Toronto’s major watersheds have become the focal point of fifth-anniversary celebrations for Ontario’s Greenbelt initiative.
On Feb. 24, 2010, Toronto City Council and Mayor David Miller unanimously supported the inclusion of the Humber and Don River valleys into Ontario’s Greenbelt. It’s an unprecedented level of protection for two of Toronto’s largest watersheds, according to Heather Harding of Environmental Defence.
“It protects these areas in perpetuity so that even when administrations change these lands will still be protected. That length and degree of protection is really important,” Harding said.
Although some measures already existed to protect the valleys, designation removes any ambiguities about development.
One of the driving forces behind the initial proposal, Toronto city councillor, Paula Fletcher, Ward 30, thought more could be done.
“The city has a pretty strong ravine protection law in place, but this gives an extra layer of protection to these very sensitive areas and the ecosystem.”
As for any visible changes to the management of the valleys, the city has no plans yet to build additional recreational infrastructure. Jamie Kirkpatrick of the Toronto Environmental Alliance looks ahead to the future for the benefits of greenbelt designation.
“It does ensure that any future planning has to be in the best interests of the river valleys,” Kirkpatrick said. “Anything that would cause harm to them needs to cease. Anything that can be done to improve these areas will be encouraged and nothing will be allowed to further degrade them.”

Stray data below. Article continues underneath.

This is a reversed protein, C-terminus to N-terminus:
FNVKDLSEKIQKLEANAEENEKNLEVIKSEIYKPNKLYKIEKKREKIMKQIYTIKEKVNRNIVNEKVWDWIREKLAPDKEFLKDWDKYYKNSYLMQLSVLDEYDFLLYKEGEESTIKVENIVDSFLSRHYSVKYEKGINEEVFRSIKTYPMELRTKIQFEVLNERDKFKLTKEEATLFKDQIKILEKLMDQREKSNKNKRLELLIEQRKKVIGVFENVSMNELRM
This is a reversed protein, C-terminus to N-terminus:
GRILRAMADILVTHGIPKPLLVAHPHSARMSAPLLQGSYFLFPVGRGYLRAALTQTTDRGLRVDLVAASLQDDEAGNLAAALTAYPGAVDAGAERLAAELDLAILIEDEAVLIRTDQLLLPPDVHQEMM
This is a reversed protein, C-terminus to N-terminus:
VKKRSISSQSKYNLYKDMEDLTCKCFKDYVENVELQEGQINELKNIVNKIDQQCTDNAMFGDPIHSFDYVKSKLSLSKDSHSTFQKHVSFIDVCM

From the mouth of Lake Ontario north to the Oak Ridges Moraine, these valleys totaling over 80 kilometres of waterways, extend the Greenbelt through the largest urban centre in Canada. For Kirkpatrick, the designation also offers an opportunity on a more symbolic level.
“It’s more than just a line on a map. It’s meant to show that we as a large city region are all part of one watershed,” he said. “Hopefully, it’ll be part of an emotional connection that will see Torontonians connecting more to the existing greenbelt and understanding that we’re actually connected to where our food and water comes from.”
By being the first to expand the greenbelt’s 1.8 million acres into its borders, Toronto could be setting a precedent by paving the way for other municipalities.
In Mississauga, for example, their environmental advisory committee has considered extending the greenbelt from the source of the Credit River, in the Caledon Hills, to Lake Ontario. Harding says Toronto’s Don and Humber rivers could just be the beginning.
“It shows that it can be done and now it’s just a matter of other community groups being involved to leverage this precedent and get their municipality to do the same,” she said.
According to Fletcher, the designation should be official by this September. She also added that whether Greenbelt designation leads to more action by the city to address problems, such as raw sewage overflow in the Don River or barriers to fish migration on the Humber River, depends on Torontonians.
“The answer to getting added impetus to move forward with efforts to clean up the river valleys just comes from continued public pressure,” she said. “When we have these jewels, we need to polish them.”